It is the same blend as the regular production sizes, which debuted at the 2015 IPCPR Convention and Trade Show, meaning a Mexican San Andrés wrapper, an Ecuadorian habano seed binder, and a Nicaraguan habano seed filler. It is produced at the Charles Fairmorn factory in the Dominican Republic, just like the line’s other three sizes:
- Kristoff San Andrés Robusto (5 1/2 x 54)
- Kristoff San Andrés Churchill (7 x 50)
- Kristoff San Andrés 6 x 60
However, this is the first of the Kristoff San Andrés line to get a box press, as the other sizes are round vitola. The cigar began shipping in the second half of April.
- Cigar Reviewed: Kristoff San Andrés Box-Pressed Toro TAA 2020
- Country of Origin: Dominican Republic
- Factory: Charles Fairmorn Factory
- Wrapper: Mexico (San Andrés)
- Binder: Ecuador (Habano)
- Filler: Nicaragua (Habano)
- Length: 6 1/4 Inches
- Ring Gauge: 54
- Vitola: Toro
- MSRP: $9.80 (Box of 20, $196)
- Release Date: April 2020
- Number of Cigars Released: 500 Boxes of 20 Cigars (10,000 Total Cigars)
- Number of Cigars Smoked For Review: 3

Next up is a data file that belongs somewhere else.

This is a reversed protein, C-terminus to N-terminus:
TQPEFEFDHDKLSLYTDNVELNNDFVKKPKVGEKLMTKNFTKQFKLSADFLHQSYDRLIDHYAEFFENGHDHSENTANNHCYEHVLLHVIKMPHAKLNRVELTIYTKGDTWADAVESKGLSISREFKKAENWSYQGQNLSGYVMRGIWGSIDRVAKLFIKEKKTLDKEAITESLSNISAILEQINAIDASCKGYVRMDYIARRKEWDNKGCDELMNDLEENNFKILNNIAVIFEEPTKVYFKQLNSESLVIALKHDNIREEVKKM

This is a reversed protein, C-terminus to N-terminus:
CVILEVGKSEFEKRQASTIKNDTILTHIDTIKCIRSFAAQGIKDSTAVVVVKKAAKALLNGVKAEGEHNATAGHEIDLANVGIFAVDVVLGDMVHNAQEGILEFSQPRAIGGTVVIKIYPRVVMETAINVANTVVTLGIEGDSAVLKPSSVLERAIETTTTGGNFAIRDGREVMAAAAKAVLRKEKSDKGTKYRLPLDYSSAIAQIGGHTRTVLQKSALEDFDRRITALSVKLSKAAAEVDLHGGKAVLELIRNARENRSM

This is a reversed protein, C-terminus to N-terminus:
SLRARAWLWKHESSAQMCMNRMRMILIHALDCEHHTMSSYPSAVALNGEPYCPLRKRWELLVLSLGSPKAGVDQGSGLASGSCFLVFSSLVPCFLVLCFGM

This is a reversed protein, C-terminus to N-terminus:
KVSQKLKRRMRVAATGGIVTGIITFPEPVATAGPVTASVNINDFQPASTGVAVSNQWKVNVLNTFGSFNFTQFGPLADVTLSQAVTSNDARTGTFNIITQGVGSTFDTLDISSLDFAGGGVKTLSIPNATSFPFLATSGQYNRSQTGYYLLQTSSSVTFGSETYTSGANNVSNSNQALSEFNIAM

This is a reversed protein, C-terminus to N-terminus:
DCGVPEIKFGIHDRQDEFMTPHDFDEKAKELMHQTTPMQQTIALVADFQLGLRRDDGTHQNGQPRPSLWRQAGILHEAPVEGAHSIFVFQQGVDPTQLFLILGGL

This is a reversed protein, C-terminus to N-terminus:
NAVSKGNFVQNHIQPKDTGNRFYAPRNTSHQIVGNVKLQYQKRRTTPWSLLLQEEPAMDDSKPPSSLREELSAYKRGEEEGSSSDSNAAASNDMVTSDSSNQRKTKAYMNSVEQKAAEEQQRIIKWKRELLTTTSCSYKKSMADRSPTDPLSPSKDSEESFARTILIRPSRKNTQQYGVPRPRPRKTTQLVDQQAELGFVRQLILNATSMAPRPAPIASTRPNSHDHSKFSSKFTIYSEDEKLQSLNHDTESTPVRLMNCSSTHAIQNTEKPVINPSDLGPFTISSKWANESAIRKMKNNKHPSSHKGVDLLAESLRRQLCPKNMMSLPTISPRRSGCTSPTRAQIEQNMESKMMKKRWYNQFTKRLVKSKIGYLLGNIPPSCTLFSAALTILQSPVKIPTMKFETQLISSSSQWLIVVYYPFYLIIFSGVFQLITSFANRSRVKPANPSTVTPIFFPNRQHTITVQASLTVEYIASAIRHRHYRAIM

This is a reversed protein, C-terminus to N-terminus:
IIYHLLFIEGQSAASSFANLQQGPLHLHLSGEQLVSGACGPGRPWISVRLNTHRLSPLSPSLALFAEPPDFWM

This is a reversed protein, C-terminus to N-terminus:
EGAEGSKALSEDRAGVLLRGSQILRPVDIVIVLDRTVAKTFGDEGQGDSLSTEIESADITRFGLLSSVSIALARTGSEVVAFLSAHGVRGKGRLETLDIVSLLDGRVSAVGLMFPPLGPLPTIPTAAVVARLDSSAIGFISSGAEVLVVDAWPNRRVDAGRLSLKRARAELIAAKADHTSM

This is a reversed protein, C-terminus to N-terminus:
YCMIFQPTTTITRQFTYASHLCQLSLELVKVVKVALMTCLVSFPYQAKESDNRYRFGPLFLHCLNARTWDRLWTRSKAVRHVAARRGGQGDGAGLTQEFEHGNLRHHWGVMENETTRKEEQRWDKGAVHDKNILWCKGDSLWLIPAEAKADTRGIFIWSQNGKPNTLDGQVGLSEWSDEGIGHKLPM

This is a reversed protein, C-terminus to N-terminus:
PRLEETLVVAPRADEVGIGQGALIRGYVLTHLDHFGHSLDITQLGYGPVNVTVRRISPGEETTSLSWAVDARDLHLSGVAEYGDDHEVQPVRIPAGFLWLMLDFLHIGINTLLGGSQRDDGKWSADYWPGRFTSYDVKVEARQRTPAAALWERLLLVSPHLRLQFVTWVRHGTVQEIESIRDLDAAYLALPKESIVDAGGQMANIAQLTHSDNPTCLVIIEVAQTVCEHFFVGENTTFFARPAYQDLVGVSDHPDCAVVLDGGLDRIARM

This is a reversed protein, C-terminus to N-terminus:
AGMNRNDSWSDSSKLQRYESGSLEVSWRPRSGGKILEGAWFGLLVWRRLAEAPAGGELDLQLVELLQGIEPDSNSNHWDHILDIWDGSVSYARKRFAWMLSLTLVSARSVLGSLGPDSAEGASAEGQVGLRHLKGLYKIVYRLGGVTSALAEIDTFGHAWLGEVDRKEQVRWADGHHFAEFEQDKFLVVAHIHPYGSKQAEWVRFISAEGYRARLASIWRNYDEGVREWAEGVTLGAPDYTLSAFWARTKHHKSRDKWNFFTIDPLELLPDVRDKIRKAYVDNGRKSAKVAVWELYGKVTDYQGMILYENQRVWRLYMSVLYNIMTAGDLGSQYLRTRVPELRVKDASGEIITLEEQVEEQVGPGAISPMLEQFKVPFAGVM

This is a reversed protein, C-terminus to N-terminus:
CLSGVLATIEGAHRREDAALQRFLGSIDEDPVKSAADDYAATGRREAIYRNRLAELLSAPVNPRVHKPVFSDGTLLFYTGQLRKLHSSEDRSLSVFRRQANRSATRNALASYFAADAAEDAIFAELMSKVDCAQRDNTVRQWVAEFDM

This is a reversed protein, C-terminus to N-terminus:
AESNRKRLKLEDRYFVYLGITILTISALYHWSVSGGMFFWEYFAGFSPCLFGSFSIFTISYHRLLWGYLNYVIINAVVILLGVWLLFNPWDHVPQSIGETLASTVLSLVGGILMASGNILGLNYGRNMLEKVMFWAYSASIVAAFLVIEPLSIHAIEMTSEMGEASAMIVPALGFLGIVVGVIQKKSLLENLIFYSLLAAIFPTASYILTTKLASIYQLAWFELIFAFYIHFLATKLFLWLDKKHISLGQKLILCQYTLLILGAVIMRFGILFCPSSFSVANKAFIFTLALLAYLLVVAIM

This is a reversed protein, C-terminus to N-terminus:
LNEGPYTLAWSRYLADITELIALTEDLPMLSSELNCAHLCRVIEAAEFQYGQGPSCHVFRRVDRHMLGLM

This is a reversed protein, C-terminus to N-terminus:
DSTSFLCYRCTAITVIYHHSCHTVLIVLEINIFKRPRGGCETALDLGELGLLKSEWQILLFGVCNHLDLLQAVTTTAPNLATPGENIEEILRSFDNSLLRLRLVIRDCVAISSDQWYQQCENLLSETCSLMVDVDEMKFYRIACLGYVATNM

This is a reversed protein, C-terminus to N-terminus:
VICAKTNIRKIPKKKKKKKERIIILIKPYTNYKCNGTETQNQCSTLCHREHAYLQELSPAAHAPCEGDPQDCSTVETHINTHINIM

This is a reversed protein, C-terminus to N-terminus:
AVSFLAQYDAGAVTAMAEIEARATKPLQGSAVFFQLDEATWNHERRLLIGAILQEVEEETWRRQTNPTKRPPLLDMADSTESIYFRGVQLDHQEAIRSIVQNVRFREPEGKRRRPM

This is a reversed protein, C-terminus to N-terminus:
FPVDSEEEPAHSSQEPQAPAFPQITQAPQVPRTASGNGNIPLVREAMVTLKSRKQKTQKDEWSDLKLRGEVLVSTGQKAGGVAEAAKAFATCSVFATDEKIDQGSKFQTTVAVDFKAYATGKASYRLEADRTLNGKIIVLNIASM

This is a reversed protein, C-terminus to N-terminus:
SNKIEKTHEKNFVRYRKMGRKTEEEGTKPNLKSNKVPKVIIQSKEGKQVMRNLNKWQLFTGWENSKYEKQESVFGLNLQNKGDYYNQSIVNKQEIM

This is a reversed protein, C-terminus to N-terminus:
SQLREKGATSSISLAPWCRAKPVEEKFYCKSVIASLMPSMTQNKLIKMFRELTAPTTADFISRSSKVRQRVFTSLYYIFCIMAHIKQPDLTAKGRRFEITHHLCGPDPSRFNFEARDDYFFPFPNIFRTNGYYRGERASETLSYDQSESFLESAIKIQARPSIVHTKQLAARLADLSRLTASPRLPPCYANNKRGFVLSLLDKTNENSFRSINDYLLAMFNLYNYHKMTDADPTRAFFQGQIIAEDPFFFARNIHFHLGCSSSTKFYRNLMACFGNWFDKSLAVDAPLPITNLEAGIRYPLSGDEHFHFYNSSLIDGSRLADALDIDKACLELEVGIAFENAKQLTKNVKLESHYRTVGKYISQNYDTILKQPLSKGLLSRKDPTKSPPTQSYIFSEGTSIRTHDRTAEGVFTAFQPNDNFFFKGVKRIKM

While the box-pressed part of the cigar is covered the name, there are a few other notable flourishes that aren’t, namely a thoroughly covered foot, a chunky bun of tobacco on the head, and one sample that has just a bit of taper at the top of the cigar that for a moment makes me think of what a box-pressed 109 vitola might look like. The wrapper leaf is a dark, earthy brown that is mottled in spots. While it’s not shiny with oil, I can feel some on my fingers, as well as a good bit of fine grit tooth. As I feel compelled to mention every time I review one, box-pressed cigars have a bit more give than normal in order to accommodate the process. This feels just a bit softer than average, particularly when squeezed side to side but also a bit front to back, which seems to contribute to the occasional depression of the shape. The foot of the cigar has a fairly dense aroma, hinting at a bit of grape jelly sweetness and earthy terroir but not quite letting it out, which could be a function of the well-covered foot. The wrapper itself is drier and leans more towards dry soil and a bit of lumber. The cold draw is much lighter, retaining the grape sweetness but also tasting a bit like actual red grapes. There’s touches of damp earth some black pepper and a flavor that falls between dry wood and dry wheat depending on the sample. Airflow is good across all the samples.